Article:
One of the girls turns 18 soon and will be leaving the orphanage. She plans to go to Tegucigalpa (capital of Honduras) to study to be a billingual secretary. Now, when I see her, I'll only speak English because she needs to practice.
We plan to have an Easter celebration with the kids in about a month. We'll have a longer visit and we'll organize games. I think we'er going to to 3-legged races, sack races, etc. We're considering playing some sports, but we're likely to avoid soccer as we'd get beaten very badly! :)
One of these pictures is of one of my co-workers with her favorite little girl. The third picture is of one of the older girls from the orphanage with a baby. She had him posed in a funny way... he looked very serious in his sleep!
It was a fun visit.

Friday, February 12, 2010

Travelig to Copan

President's day is Monday, and following Army tradition, we have a 4-day weekend. I requested and was granted a pass and am participating in a Morale Welfare and Recreation (MWR) trip to Copan, Honduras. Copan is the site of the largest set of Mayan ruins in Honduras. It's VERY close to the border with Guatemala and is in the mountains. I'm not sure how far it is if you can fly, but the main highways really go in and out of major cities. So, the chartered bus went from Comayagua to San Pedro Sula to Copan. It took about 9 hours. We did stop for lunch at a cafeteria along the way. I think it's pretty typical for here (at least I've been to similar kinds of places in Comayagua and LaPaz (the towns surrounding Soto Cano Air Base). You buy a plate of food from the buffet. They always have rice and tortillas (corn at this place). They generally have 4-5 kinds of meats, 4-5 choices of vegetable and 4-5 salads. I'm not sure if it's a flat price or depends on how much of each thing you pick... my lunch was fried rice, fried chicken, steamed vegetables, beet salad, a second vegetable and tortillas (too much food to finish). it cost 80 lempira (about $4).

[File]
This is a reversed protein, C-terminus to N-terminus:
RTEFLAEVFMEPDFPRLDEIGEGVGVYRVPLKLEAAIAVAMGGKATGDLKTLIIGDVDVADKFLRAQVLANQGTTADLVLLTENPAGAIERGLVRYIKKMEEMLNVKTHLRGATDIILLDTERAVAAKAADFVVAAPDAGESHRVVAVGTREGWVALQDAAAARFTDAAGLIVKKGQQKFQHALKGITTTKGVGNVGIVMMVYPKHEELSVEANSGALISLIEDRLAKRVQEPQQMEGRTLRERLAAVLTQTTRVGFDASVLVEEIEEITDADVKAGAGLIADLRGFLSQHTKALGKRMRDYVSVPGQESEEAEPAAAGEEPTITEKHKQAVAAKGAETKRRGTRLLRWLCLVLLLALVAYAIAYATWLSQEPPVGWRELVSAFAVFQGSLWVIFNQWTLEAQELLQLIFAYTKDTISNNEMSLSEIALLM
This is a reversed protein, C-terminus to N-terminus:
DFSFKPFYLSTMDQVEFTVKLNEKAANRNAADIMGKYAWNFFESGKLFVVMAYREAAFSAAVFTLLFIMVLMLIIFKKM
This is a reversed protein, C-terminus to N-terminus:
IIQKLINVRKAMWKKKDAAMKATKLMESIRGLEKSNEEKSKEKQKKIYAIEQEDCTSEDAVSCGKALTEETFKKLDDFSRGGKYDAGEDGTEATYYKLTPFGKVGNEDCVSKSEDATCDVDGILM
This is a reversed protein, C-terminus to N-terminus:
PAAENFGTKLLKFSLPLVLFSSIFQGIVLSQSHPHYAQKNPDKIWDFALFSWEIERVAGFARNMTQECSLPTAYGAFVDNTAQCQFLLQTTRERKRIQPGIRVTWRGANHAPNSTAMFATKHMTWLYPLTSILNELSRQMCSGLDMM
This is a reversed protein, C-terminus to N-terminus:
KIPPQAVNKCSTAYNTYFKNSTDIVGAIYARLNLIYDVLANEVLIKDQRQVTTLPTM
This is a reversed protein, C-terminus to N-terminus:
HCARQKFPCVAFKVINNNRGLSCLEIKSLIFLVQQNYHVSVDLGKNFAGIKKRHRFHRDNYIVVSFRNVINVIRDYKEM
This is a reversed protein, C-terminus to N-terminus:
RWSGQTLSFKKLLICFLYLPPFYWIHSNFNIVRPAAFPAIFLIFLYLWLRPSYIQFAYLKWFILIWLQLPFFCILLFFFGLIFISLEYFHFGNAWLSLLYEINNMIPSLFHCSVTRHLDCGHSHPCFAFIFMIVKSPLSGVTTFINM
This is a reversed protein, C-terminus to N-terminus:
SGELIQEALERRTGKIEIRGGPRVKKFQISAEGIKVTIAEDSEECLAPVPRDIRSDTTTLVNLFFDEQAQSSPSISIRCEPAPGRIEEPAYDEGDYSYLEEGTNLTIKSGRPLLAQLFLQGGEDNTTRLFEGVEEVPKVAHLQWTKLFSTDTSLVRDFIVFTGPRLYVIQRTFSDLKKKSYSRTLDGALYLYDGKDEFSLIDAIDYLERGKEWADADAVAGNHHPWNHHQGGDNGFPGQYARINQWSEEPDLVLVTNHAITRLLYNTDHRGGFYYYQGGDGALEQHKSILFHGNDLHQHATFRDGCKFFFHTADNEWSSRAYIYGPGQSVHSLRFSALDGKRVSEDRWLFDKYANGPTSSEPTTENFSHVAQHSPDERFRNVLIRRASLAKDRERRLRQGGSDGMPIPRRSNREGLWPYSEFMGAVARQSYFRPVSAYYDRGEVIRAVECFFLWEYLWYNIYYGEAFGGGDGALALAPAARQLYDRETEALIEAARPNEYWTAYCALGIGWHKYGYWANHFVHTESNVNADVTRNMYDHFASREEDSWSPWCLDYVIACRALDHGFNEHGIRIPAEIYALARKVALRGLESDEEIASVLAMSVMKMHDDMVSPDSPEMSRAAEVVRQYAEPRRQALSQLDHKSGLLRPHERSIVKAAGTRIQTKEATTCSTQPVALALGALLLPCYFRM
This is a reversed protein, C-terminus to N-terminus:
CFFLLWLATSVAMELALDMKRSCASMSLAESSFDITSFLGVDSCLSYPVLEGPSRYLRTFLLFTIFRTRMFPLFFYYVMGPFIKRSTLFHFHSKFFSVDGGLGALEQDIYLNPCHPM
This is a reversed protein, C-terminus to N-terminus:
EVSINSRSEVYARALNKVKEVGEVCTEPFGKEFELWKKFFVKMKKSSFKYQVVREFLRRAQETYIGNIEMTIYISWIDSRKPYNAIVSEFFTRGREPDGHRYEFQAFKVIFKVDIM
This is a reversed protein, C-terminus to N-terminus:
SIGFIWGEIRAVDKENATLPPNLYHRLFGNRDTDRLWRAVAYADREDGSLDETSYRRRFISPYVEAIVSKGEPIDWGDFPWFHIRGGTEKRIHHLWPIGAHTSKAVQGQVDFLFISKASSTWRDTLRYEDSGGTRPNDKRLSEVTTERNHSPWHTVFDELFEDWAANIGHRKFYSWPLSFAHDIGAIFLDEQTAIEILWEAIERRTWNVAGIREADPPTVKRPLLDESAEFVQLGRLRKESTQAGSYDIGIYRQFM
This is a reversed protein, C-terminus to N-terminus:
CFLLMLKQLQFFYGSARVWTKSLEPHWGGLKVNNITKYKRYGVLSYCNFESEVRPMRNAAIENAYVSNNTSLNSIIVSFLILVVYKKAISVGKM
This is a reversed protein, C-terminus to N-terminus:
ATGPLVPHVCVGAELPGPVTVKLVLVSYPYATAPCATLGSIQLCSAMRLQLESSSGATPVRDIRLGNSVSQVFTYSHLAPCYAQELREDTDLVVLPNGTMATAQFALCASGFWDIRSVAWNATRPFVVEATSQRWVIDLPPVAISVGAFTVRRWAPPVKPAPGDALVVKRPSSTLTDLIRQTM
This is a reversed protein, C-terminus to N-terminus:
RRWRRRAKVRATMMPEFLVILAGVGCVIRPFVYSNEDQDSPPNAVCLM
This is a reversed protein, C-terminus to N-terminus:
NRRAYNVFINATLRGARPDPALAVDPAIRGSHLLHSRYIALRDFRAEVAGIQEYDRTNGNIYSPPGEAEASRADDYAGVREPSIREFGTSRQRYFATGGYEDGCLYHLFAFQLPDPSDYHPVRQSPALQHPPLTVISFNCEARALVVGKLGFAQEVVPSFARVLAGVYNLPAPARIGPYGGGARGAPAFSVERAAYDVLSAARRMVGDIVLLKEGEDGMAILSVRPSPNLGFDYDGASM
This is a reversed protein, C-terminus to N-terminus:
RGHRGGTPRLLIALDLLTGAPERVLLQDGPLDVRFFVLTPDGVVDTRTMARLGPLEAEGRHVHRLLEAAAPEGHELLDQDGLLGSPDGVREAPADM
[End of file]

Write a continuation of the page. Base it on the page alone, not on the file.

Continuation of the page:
We stopped as well to go to the bathroom. The thing about the bathrooms here is that they don't always have water in the chamber... sometimes, you get to get a bucket of water to fill the chamber so you can flush. That's not a big deal, but it's not a favorite part for me! Thank goodness charmin makes the little rolls for your pockets and that I got a big shipment of hand sanitizer this week! (By the way, if you're in the market for hand sanitizer, I highly recommend Bath and Bodyworks... they've got great smell/feel in their hand sanitizer.)